an open letter to the christian book industry

Dear Christian Book Industry,

I didn’t mean to bash you in my last post.  I’m sorry if I offended you or stepped on your toes.  It wasn’t my intention to offend – I wanted to give you some constructive criticism.

Our generation is suffering.  We’re constantly bombarded by standards from the media and from others – standards we can’t possibly live up to.  I will never be as skinny, funny, sexy, witty, smart, or charming as society wants me to be.  My wardrobe will never be as put-together as the characters on TV, and I will never be able to come up with hilarious one-liners like certain characters in books.

So why don’t we have better role models?  Why do we have books where the characters have no hope?  Why do we have movies where the characters use crude language all the time?  Why do we have TV shows where the plotlines are all the same, every episode, with very little progression in the overall storyline?  (I know you’re not involved in film, but lots of books are adapted for the screen.)

My intention for the previous post was to bring a need into the light and challenge young authors.  I know that there are amazing young authors out there, and I don’t want to discourage them and say that “all Christian books are EVIL,” which is what I think came across.  (Whoops.)

When I look at the selection of Christian fiction that is available to young people today, I see a lot of Amish romance (with Christian characters), fantasy (Christian fantasy, duh), sci-fi (Christian sci-fi, duh), and supernatural (aka “involving the spiritual realm”).  This is great.  Don’t get me wrong – one of my favorite authors writes a ton of Christian fantasy.  I could give you a long list of Christian books that I love that fall under these categories.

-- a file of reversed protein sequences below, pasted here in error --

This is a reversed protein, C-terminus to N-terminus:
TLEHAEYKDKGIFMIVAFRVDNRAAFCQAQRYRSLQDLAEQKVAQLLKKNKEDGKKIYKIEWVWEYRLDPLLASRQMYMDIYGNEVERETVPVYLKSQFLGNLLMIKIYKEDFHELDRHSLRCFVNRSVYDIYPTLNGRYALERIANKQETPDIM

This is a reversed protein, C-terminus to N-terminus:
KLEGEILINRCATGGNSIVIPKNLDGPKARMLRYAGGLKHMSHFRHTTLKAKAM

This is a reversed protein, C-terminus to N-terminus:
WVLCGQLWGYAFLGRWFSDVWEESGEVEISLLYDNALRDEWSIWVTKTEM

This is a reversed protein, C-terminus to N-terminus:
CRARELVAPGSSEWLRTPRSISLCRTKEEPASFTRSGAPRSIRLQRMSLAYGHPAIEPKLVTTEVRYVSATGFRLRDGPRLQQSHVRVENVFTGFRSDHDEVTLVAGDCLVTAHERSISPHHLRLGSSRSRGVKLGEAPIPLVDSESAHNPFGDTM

But it’s not enough.

More than that, I don’t see many books involving teens… and only teens.  No other-genre twist.  Just teens.  Where are the books that showcase modern teens with modern problems?  Where’s the story of the teenage girl who’s struggling to balance her identity in Christ with the pressures of her non-religious friends?  Where’s the story of the guy who recently became a Christian and is having problems giving up his addiction?  Think John-Green-meets-Katherine-Reay or Rainbow-Rowell-meets-Paul-McCusker.  Where are those books?

There are so many ideas out there – so many possibilities for good books that could encourage young adults and guide them in their journey of faith.

So why aren’t you publishing those books?  Why aren’t you looking for those authors?

Praying for change,
-Ashley-

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